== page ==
As did many other practicing artists of the time, Sharp sometimes created studies of different aspects of his planned paintings. Although he preferred to paint en plein air, or from life in his studios, at times he created these studies to aid in his compositions. This practice was long established in academic circles and Sharp likely learned the process during his time at the McMicken School of Design, the Cincinnati Art Academy, and in Europe where he attended academies in Antwerp, Munich, and Paris. In this sketch, two attempts at the figure can be seen, one that exists just as an outline of an antler and another nearly fully rendered deer head.
Sketch—Deer Head is particularly interesting in that it depicts an animal, a subject not typically undertaken by Sharp. Occasionally Sharp would paint horses in his scenes of Indian daily life, but rarely, if ever, did he only focus on an animal in a composition. More often, if an animal did feature in a painting, it served as a symbol that furthered the message of the entire canvas at large. For example, in Old Frontier Stuff (#288) Sharp depicts what appears to be a bison skull as the centerpiece of the still life. Here, the skull likely stands for the decline both of the bison and, by association, the Native American people. Additionally, both The Stoic (#302) and The Voice of the Great Spirit (#252) depict horse heads as part of their compositions. In these two paintings, the horse heads are symbols of mourning, aspects of the rituals and funeral practices performed for the dead.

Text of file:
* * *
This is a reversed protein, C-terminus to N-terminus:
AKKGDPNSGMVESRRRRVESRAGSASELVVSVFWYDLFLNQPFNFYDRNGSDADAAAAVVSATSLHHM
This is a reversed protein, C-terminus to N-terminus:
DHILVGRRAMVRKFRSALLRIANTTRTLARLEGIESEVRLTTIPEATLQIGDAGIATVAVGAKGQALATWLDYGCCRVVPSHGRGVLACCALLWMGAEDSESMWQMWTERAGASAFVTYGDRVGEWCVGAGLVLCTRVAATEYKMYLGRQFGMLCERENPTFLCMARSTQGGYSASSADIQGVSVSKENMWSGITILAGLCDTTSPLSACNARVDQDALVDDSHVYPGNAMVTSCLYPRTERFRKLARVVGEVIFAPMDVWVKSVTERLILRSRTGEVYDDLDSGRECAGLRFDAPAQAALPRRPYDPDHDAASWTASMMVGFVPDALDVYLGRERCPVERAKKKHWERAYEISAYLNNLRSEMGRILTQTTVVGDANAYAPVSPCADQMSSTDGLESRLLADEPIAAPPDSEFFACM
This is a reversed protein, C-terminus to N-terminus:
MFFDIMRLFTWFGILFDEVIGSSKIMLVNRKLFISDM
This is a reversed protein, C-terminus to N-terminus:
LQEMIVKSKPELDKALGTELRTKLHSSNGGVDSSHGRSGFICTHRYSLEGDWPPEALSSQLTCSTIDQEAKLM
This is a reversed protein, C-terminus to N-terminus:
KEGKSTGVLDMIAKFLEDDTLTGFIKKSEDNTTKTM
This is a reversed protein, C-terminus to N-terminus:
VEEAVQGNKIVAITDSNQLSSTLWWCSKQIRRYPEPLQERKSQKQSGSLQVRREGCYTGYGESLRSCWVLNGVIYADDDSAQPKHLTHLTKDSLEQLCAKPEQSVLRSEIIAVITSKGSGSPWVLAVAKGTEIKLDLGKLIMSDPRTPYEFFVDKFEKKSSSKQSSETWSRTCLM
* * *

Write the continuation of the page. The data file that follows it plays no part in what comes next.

Interestingly, all of these examples depict parts of dead animals, just as Sketch—Deer Head seems to do. While it is impossible to know, perhaps Sharp choose to depict dead animals for a few reasons; the first, because they related to the spiritual practices of the Native Americans he spent time within the Northwest and the Southwest and the second because they were easier to paint. Instead of attempting to paint an animal that might move at any moment, the experience of depicting a dead animal would be more like painting a still life composition. Either way, Sketch—Deer Head is an interesting example of Sharp’s work as he did not often depict animals, and seldom a deer, in final compositions.